John Dunn

John Dunn home page
Book sales
Blog
Thought Pieces
Archive
Contact

Thought Pieces

Michelangelo's God and Adam on Dr John Dunn. Doctor John Dunn

State within a state

State within a state


The ‘state within a state’ rebuttal represented Fichte’s climax of conscious reaction to Spinozist kabbalism, his awakening to the socio-political and economic implications within the universalising tikkun of Spinozism.
John Dunn

Distinguished man

Distinguished man


Freedom was not for Fichte an end in itself, or something to be found in Nature. It was certainly not a return to anything that once existed. Freedom to Fichte meant an independence from nature. Only then would there be scope for the spontaneous and creative activity, which Dante had held analogous to that of the first Creator.
John Dunn

Moral destiny


Moral destiny



Fichte spelt out a specific, all‐transforming, intervention into history, advocating a socialist utopia that emphasised a shared language, culture and moral destiny.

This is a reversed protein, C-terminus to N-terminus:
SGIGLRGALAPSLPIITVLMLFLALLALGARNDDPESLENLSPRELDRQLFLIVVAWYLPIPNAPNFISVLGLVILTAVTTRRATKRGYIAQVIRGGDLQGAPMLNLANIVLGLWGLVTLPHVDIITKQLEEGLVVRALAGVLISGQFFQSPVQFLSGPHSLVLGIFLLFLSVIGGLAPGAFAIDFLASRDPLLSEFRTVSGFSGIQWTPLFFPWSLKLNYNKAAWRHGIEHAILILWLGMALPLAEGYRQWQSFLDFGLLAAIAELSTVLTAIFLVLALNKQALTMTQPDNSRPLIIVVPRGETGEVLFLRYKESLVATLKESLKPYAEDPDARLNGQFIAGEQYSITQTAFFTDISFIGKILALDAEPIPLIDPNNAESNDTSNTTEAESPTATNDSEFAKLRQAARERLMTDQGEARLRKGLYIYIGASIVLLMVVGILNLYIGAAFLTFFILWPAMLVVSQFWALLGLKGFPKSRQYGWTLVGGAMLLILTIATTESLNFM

John Dunn

Humanism restored

Humanism restored

Fichte contended that God is not dead Being before which man is passive, but rather pure action. In effect Fichte posited God as the moral world order, which humanity continually strives to realise here on earth.
John Dunn

Spinozism as Marxism

Spinozism as Marxism

The Romantic Movement was an emanation of the Promethean struggle for freedom against a mind-independent reality, ‘the struggle between good and evil the essential wheel in the working of things’, first articulated by Zarathustra.
John Dunn

What ought to be

What ought to be